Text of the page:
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Posted on  

September 15, 2003

Spokesman: Future of ethanol promising

By Lisa Chamley, Capital Journal Staff

The ethanol industry in South Dakota is flourishing and the future looks promising, industry representatives said at an ethanol town hall meeting held in Pierre Wednesday night.

Ron Lamberty, market development director for the American Coalition for Ethanol, said he is often asked is if there are too many ethanol plants in the state.

"The legitimate question is, are we making too much of this stuff?" Lamberty said.

In his travels, he speaks to petroleum companies who put those fears to rest.

"The question I get from them is, can we make enough for them?" he said.

In January 2004, California will ban methyl tertiary-butyl ether, an additive to gasoline that makes the fuel burn harder but is also a pollutant. That will open the market up for ethanol production. California's potential ethanol market is estimated at 1.5 billion gallons of ethanol; now, Californians use 15.5 billion gallons of gasoline annually.

Though opposition to ethanol has been strong by current California Gov. Gray Davis, studies done by the state have shown ethanol is in good supply, decreases noxious emissions and helps keep gas prices low, which is contrary to what the administration there has said, according to Lamberty.

"I say I love it when California does a study," he said.

The ethanol market will be affected by the renewable fuel standard provision now in the Energy Bill. Because of the need to replace MTBE in the nation's fuel supply, ethanol production is expected to jump from 1.8 billion to 5 billion gallons. That bill could be on the president's desk by mid-October.

Lamberty said the petroleum marketers do not oppose the ethanol production because it simplifies the fuel market. Marketers can't increase their supply; already, 60 percent of the petroleum used in the U.S. is imported.

"We think we have a decent chance of having the renewable fuels bill instated," Lamberty said.

All of that is good news for South Dakota, where one of every three rows of corn is planted for use in an ethanol plant, said Todd Anawski, program director for the South Dakota Corn Utilization Council and the South Dakota Corn Growers Association.

Of the state's 16,000 corn producers, about half of those invest in ethanol plants around the state, he said.

"Corn producers have benefited from ethanol production in the state. Corn prices are up 10 to 15 cents per bushel in one area," said Anawski.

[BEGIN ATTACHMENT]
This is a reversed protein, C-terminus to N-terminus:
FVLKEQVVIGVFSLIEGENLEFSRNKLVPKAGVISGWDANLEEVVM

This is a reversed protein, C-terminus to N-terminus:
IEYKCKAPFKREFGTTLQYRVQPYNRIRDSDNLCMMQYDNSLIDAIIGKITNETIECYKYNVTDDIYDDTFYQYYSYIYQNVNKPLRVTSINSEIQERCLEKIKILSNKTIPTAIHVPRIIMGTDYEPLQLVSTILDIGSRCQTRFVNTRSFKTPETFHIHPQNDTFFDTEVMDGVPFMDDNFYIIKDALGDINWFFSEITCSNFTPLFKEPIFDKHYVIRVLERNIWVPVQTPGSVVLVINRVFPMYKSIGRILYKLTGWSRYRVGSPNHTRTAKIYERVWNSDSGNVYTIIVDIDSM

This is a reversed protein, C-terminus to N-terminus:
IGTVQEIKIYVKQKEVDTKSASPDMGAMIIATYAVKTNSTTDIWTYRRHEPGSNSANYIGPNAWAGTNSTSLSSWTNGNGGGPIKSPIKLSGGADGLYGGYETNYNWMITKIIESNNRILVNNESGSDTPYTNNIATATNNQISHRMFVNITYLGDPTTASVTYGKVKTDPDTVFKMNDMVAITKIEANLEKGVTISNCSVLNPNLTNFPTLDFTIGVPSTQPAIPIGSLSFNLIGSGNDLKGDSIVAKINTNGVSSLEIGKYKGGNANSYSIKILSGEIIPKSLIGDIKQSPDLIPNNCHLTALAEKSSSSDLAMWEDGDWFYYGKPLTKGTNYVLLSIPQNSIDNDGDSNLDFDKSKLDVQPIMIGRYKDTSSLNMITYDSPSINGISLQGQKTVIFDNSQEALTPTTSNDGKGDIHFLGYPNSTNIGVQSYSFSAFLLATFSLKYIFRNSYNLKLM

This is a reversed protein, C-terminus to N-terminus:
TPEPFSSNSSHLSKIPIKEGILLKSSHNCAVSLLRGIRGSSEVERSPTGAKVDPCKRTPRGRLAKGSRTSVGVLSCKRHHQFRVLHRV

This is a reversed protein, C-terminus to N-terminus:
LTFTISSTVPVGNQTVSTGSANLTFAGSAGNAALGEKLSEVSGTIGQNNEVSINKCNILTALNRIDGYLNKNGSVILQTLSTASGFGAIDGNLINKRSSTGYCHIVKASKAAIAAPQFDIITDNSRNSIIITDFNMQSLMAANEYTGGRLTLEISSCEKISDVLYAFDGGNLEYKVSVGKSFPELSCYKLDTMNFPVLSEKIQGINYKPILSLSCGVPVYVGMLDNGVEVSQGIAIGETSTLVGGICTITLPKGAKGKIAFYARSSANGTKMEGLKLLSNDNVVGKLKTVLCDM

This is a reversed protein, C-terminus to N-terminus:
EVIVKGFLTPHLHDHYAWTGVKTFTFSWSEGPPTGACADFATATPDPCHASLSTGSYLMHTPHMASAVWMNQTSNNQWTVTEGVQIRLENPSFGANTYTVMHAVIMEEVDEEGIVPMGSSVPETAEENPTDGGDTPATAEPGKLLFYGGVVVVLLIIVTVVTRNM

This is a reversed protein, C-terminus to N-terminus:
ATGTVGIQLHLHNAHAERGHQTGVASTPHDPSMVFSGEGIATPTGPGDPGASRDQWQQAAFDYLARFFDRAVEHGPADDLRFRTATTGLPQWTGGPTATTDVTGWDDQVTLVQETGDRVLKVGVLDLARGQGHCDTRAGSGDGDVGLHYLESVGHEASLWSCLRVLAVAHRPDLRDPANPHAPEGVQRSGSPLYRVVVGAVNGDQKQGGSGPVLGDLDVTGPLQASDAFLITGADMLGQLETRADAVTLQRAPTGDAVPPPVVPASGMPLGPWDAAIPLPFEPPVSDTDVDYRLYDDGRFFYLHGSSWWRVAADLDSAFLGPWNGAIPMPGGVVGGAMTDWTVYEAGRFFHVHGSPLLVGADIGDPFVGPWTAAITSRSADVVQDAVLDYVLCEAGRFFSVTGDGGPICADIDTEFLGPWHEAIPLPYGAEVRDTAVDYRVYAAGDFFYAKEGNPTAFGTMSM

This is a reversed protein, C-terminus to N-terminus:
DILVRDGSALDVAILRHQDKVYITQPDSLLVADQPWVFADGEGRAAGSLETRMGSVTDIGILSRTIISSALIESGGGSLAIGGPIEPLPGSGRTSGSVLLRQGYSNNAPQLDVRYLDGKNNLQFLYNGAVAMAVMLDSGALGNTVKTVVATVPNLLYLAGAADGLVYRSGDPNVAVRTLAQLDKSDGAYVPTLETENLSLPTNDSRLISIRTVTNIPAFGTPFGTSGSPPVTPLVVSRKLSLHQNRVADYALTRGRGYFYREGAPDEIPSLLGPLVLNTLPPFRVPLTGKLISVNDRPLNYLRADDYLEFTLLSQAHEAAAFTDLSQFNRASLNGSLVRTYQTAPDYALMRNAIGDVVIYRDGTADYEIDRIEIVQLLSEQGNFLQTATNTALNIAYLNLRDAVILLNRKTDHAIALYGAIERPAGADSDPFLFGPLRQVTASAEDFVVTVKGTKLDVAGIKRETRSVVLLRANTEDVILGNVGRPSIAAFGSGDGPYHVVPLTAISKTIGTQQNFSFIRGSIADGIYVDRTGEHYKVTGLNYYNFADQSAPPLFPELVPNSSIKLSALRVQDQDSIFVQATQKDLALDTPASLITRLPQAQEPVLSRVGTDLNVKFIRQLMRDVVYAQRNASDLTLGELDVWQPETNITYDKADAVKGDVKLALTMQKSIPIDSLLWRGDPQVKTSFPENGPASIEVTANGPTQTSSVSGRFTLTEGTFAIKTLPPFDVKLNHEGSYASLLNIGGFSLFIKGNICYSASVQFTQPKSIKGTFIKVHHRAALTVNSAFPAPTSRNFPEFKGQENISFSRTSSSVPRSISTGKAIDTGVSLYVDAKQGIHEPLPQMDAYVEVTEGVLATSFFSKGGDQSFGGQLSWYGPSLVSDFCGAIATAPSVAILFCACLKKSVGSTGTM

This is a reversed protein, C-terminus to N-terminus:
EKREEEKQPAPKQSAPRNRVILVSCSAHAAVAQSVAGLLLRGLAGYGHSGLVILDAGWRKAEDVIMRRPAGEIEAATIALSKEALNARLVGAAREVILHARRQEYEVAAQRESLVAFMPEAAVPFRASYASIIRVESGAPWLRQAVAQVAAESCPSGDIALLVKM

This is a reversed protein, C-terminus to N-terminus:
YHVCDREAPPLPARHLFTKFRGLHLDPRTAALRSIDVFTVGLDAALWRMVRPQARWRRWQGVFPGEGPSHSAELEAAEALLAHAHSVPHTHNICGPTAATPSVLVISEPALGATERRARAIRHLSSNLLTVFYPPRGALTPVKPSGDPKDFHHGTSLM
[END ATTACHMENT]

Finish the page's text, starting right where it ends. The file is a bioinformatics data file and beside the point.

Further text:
Nine ethanol plants are currently in operation in South Dakota; two more, including the Sioux River Ethanol LLC in Hudson and VeraSun Energy in Aurora, are nearing completion.

Various other plants are in the planning stages, he said.

South Dakota will hit a milestone next year, when more than 400 million gallons of ethanol are produced.

Jeff Fox, a lobbyist for ethanol producers, said there currently is no legislative agenda for the industry.

Their focus now will be to continue to work with the administration to keep ethanol production healthy and expanding.

He noted that much of the ethanol produced in-state is sent west by railroad 3 million gallons at a time.

During the town hall meeting, District 24 Rep. Ryan Olson, R-Onida, asked about the prospects of the fuel E85. He was told by Lamberty that the fuel does have a future, but like all newly-introduced fuels, it has infrastructure and familiarity hurdles.

Olson, fellow District 24 legislators Tim Rounds, R-Pierre, and Sen. Patricia de Hueck, R-Pierre, were named "Friends of Ethanol." The award was given to those legislators who have voted favorably on ethanol-related issues.

District 27 Sen. Michael LaPointe, R-Mission, and Rep. James Bradford, D-Pine Ridge, were also given the award. Olson and LaPointe were the only legislators present.

Ellen Lee, a volunteer for the American Lung Association, said that organization favors ethanol because of the reduction of air pollution.

The ethanol town hall meeting was sponsored by the American Coalition for Ethanol, S.D. Corn Growers Association, the S.D. Farm Bureau and the S.D. Farmers Union.

Source: Capital Journal



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